Danielle Younge-Ullman is Toronto-based novelist, playwright and freelance writer. She is the author of adult novel Falling Under and YA novels Everything Beautiful is Not Ruined and Carlyle's 12 Step Romance.

The Pull of the Stars by Emma Donoghue

The Pull of the Stars is a novel by Emma Donoghue. (Punch Photographic, HarperCollins Canada)

The Pull of the Stars, set in a war and disease-ravaged Ireland during the 1918 Spanish flu outbreak, tells the story of three women — a nurse, a doctor and an activist — working on the front lines of the pandemic in an understaffed maternity ward of a hospital, where expectant mothers infected with the virus are quarantined. The timely tale takes place over the course of three days and explores how these women change each other's lives in unexpected ways, while witnessing loss and delivering new life.

When you can read it: July 21, 2020

Emma Donoghue is an Irish Canadian writer. Her books include the novels LandingRoomFrog MusicThe Wonder and the children's book The Lotterys Plus One.

The Answer Is... by Alex Trebek

The Answer Is... is a memoir by Alex Trebek. (Ben Hider/Getty Images, Simon & Schuster)

The Answer Is... is the memoir of long-time Jeopardy! host Alex Trebek. The Answer Is... will combine personal anecdotes and Trebek's ideas on a variety of topics, including marriage, parenthood, spirituality and philanthropy. He will also answer popular questions asked by Jeopardy! fans, such as why he shaved his signature mustache, and share his insights on legendary players like Ken Jennings and James Holzhauer and his opinion of Will Ferrell's Saturday Night Live impersonation.

When you can read it: July 21, 2020

Music at the Heart of Thinking by Fred Wah

Music at the Heart of Thinking is a poetry collection by Fred Wah. (Talonbooks, Canadian Press/Sean Kilpatrick)

Music at the Heart of Thinking is a poetry collection that examines language as the true practice of thought and improvisation as a tool that notates thinking. The collection is a response to readings of contemporary texts, art and ideas produced over the past 40 years. The poems are modeled after the long poem genre of the 1980s and a resistance to closure and containment of meaning.

When you can read it: July 27, 2020

Fred Wah is a Canadian poet, novelist, scholar and former Canadian Parliamentary Poet Laureate. He received the Governor General's Award for English-language poetry for his 1985 book Waiting for Saskatchewan.

Two Trees Make a Forest by Jessica J. Lee

Two Trees Make a Forest is a book by Jessica J. Lee. (Hamish Hamilton, Ricardo A. Rivas)

Two Trees Make a Forest is an exploration of how geographical forces are interlaced with our family stories. A chance discovery of letters written by her immigrant grandfather leads Jessica J. Lee to her ancestral homeland, Taiwan. There, she traces his story while growing closer to the land he knew. Throughout her adventures, Lee uncovers surprising parallels between nature and human stories that shaped her family and their beloved island. In the memoir, she also turns a critical eye onto colonialist explorers who mapped the land and named plants, and both relied on and often erased the labor and knowledge of local communities.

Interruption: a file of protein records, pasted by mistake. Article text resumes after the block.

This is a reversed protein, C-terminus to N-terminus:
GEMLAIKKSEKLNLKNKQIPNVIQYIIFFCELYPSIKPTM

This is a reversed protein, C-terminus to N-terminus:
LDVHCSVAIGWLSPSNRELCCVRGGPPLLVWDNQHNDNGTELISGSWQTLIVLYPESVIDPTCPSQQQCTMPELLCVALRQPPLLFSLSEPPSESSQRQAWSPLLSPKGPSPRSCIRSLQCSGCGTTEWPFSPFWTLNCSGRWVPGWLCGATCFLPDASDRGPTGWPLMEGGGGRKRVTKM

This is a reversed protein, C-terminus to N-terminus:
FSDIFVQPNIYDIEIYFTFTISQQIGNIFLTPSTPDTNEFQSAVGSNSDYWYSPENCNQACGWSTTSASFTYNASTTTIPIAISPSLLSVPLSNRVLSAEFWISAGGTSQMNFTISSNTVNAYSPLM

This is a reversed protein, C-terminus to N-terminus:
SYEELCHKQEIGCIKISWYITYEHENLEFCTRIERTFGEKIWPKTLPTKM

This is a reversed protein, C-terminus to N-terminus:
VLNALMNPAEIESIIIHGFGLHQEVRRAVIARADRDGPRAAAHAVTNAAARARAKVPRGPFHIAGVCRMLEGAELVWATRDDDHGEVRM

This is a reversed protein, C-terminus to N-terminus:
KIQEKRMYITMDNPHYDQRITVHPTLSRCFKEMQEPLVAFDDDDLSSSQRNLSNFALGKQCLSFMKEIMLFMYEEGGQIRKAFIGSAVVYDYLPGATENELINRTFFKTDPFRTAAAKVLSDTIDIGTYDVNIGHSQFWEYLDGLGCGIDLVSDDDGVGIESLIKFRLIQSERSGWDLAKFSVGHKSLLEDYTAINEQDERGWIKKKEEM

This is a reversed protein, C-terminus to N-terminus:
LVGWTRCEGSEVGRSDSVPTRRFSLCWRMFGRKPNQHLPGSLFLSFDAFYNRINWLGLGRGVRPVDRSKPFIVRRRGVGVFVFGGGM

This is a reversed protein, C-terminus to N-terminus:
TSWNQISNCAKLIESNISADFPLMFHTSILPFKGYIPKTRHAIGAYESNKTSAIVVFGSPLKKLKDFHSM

When you can read it: July 28, 2020

Lee is a British-Canadian-Taiwanese author, environmental historian, and winner of the RBC Taylor Prize Emerging Author Award. Her first book, Turning, was longlisted for the Frank Hegyi Award for Emerging Authors.

The End of Her by Shari Lapena

The End of Her is a thriller by Shari Lapena. (Tristan Ostler, Doubleday Canada)

The End of Her, a novel set in upstate New York, follows Stephanie and Patrick, a couple adjusting to life with their colicky twin babies. While Stephanie stays at home to take care of them, Patrick works 9-5 to pay the bills. Their life is turned upside down when a woman from Patrick's past pays an unexpected visit, raising questions and suspicions about his late first wife, who died in a supposed car accident many years ago. With the woman threatening to go to the police, his livelihood is put at risk. As the police start digging, Stephanie's trust in her husband begins to unravel, as does their marriage.

When you can read it: July 28, 2020

Shari Lapena is a novelist. She is author of bestselling thrillers, including The Couple Next Door, A Stranger in the HouseAn Unwanted Guest and Someone We Know.

Angel Wing Splash Pattern by Richard Van Camp

Richard Van Camp is a Dogrib Tłı̨chǫ writer of the Dene nation from Fort Smith, Northwest Territories. (Kegedonce Press, William Au)

First published in 2000, short story collection Angel Wing Splash Pattern honours Richard Van Camp's Tłįchϙ ancestry and celebrates life in northern Canada. The stories in the collection are a portrayal of contemporary Indigenous life. The collection explores pain and loss, death and rebirth and a search for personal truth. The stories are all linked by themes of hope, the spirit of friendship and hunger. Van Camp's classic collection is being published in a new, 20th anniversary edition, which includes a new introduction by the author and two new stories in illustrated format.

When you can read it: July 31, 2020

Van Camp is a celebrated Tłįchϙ writer who has written over 20 books across multiple genres. His other books include the graphic novel A Blanket of Butterfliesthe short story collection Moccasin Square Gardens and the children's books Little You and We Sang You Home.